Sugar Plum Dreams Cookies

"From Betty Crocker's "Bake Up A Story," posted by request. Prep time does not include chilling time. The recipe I had did not specify number of servings."
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Ready In:
1hr 22mins
40 per rolled out sheet




  • Cover cookie sheets with foil or parchment paper.
  • In a bowl, whisk together the flour and salt. Cut in the cold butter.
  • Dissolve the yeast in the 1/4 cup warm water. Add the eggs, sour cream and flavoring. Cover and chill for 2 hours, but it can sit longer if necessary. The dough does not need to rise.
  • Make colored sugar by mixing sugar with food coloring.
  • Preheat the oven to 350.
  • Sprinkle some of the colored sugar in whatever color you desire onto wax paper.
  • Divide dough into thirds, and return the remainder to the refrigerator.
  • Roll the dough out to a 10" x 8" rectangle, then fold the ends in to the center. Resugar the surface and roll out again to an 10x8 inch rectangle. Repeat the rolling and folding process 2 more times (a total of 3).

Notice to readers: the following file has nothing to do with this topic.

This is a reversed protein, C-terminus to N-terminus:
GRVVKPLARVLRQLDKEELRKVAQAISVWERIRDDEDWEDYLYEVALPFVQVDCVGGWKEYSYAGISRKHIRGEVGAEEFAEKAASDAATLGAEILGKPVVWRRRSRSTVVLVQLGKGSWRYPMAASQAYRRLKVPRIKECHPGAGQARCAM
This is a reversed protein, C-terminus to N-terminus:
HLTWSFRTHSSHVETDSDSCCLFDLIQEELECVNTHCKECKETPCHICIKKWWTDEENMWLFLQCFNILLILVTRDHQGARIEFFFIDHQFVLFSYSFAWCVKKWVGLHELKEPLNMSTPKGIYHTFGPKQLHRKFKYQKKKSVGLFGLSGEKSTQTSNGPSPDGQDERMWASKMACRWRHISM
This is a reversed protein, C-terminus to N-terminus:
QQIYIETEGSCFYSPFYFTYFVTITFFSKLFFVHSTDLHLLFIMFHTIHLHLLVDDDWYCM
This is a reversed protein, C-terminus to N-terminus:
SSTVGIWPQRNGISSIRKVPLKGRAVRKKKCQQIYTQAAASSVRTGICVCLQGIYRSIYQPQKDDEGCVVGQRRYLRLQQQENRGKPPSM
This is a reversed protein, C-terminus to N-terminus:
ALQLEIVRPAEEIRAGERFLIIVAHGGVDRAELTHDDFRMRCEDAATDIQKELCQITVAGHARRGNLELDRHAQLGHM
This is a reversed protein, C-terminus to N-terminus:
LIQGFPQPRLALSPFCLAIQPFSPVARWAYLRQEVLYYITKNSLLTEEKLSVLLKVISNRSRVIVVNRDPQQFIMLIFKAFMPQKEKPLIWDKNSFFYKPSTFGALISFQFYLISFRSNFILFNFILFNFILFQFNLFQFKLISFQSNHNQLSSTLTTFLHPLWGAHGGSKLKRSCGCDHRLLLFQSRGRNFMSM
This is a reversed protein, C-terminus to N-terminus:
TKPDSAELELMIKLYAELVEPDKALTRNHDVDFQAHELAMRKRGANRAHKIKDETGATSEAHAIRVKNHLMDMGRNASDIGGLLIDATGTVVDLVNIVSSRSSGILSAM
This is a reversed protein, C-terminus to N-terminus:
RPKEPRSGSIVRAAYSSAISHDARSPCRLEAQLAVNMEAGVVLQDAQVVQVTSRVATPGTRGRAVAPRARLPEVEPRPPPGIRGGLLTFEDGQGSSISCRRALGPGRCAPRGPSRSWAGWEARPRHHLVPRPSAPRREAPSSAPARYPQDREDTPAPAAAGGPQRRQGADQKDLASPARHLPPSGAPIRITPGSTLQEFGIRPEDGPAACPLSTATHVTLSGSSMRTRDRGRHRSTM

• Cut rolled out dough into 4" by 1/2" strips, then twist and shape as desired -- candy canes, rosettes, pretzels, rope twists, etc. Place the cookies on the prepared cookie sheets
  • Bake immediately, 10 to 12 minutes. Watch carefully as the sugar has a tendency to burn the cookies. When done, remove from the sheets at once.

Questions & Replies

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  1. Chocolatl
    I was searching for this recipe for years! They are great! The sour cream and yeast make a cookie with a very unusual texture and taste, crisp, flaky and chewy all at once. My DH and I both love them.
  2. Sandra P.
    My family has made these for 3 generations. As a helpful hint, we dry out the colored sugar ahead of time. Starting the day before, we make 3 colors, red, green, and yellow. We sometimes make blue, but not everyone likes blue cookies. Make the colored sugar and stir it several times throughout the day, so it is dry. It makes it easier to use since the dough can get warm and sticky very quickly. You need to work quickly with the dough, but once you get used to it, it is not bad. We make red and green candy canes, green wreaths, red hearts (that takes a toothpick while cooking), yellow 'wooly worms' (with a toothpick to hold shape), and all colored braids (pinch the top and bottom to keep closed.
  3. Carrie T.
    These are wonderful! My family has been baking them since the 1960's. They aren't too sweet and are very light. It is an unusual recipe but people usually love them and they are worth the effort. I was shocked to find them online!


I enjoying cooking, baking and experimenting with new, ethnic, and out-of-the-ordinary recipes. I live in Pennsylvania with my crazy cat, Da Fuzz (aka Demoncat), who is spoiled beyond human comprehension.
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